This page lists some Frequently Asked Questions (FAQ) about the IPIS Open Data, and helps you understand the meaning of the different columns and values that occur in the data. If you still have questions, don’t hesitate to contact us!

1. Frequently Asked Questions

1.1. FAQ’s about IPIS Open Data in general

Which data does IPIS publish?

IPIS publishes a selection of its datasets, which originate from our data collection campaigns. These datasets have been reviewed and processed. When collecting new data, we may install a delay of up to 6 months between the publication of a report and the disclosure of the information as Open Data. We take care not to publish data on which we do not feel confident enough, or data that, if disclosed, could potentially endanger people on the ground.

Currently, the main dataset in the IPIS Open Data is about artisanal mining sites in eastern DR Congo. Since 2009, surveyor teams visit mining sites in the field, meet with miners and complete predefined mobile phone questionnaires. The data collected in the field cover a wide range of information including number of workers, techniques and procedures of extraction, tools and protective equipment, production figures, child labour, presence and interference by state and non-state armed actors, roadblocks near and at the mining sites, conflicts and violence, presence and activity of state services, cooperatives and legal status.

Since 2019, we also publish data about artisanal mining sites in northwest Tanzania, Zimbabwe and Central African Republic.

You can find the IPIS reports in which IPIS data are analysed through our publications page.

1.2. FAQ’s about IPIS DRC mining site data

How does IPIS determine where to send teams?

We ask several stakeholders to advise us on the areas and mining sites we will visit. These stakeholders include CAMI, BGR, IOM and USAID. We also use detailed maps from the Royal Museum for Central Africa in Tervuren, Belgium, and maps from the UN, to gather knowledge in the location of artisanal mining sites.
Additionally, we consult with researchers and state agents that know their region very well. They provide us with information such as the number of mines they expect to be in the selected area.

When planning which areas and mines to visit, we take two goals into account:

  • To map as much mining sites as possible in eastern DRC, also in the remote areas.
  • To revisit the most important mining sites, or sites for which we know about recent major changes. Some examples of areas we try to revisit regularly are Kalehe, Shabunda and Misisi in South Kivu.

Additionally, the donor of a mapping project may have specific requests as to which sites to focus on (e.g. only validated sites, production of certain mineral(s) only,…).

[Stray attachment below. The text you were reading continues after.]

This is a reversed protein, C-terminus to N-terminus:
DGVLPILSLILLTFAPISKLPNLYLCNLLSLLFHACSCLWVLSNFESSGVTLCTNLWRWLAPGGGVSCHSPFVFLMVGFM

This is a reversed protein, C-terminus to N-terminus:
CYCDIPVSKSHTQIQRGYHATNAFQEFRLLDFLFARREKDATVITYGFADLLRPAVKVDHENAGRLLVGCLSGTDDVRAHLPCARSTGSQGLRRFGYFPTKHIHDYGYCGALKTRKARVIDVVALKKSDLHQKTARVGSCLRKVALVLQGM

How does the security on the ground influence which mines are visited?

We take the security of our surveyors very seriously and constantly evaluate with them which areas are safe enough to be visited. In 2013-2014, we were not able to visit all of the planned mine sites because of security. In 2015, the situation was different and our methodology and field-communication systems were improved, leading to a wider coverage extent.

To what extent is the sample of mines intended be, or likely to be, representative of the population of ASM mines in the Congo?

We strive for our dataset to be as representative as possible of the small scale mining sector in eastern DRC. For the following sub-cases, we would state:

  • Representative for all ASM mines in Congo? – No. Eastern DRC has its specific context with armed actors playing an important part. Other regions in DRC with small scale mining activities that have their own set of characteristics. One example is the small scale diamond mines in the Kasaï provinces.
  • Representative for all mines in a particular province(s), such as North and South Kivu? – Yes. We do believe that our data is relatively complete and representative of these areas. Treating the statistics from our data per type of mineral improves their accuracy.
  • Representative for all mines of particular mineral (e.g. 3Ts or gold) – No. Each region in eastern DRC has its specific context. Only within the principal provinces covered by IPIS, the data is representative per mineral.

2. Open Data Dictionary

To help you understand the columns and values in our Open Data tables, we’re defining them in different open data dictionaries. If you still have questions, don’t hesitate to contact us!

Columns and values in the IPIS DRC mining site data

The following concerns the table cod_mines_curated_all_opendata_p_ipis.

Open data dictionary DRC English 

Open data dictionary DRC French

Columns and values in the IPIS Tanzania mining site data

The following concerns the table tza_mines_curated_all_opendata_p_ipis.

Open data dictionary Tanzania English

Columns and values in the IPIS Zimbabwe mining site data

The following concerns the table zwe_mines_curated_all_opendata_p_ipis.

Open data dictionary Zimbabwe English

Columns and values in the IPIS Central African Republic mining site data

The following concerns the table caf_mines_curated_all_opendata_p_ipis

Open data dictionary CAR French

Open data Dictionary CAR English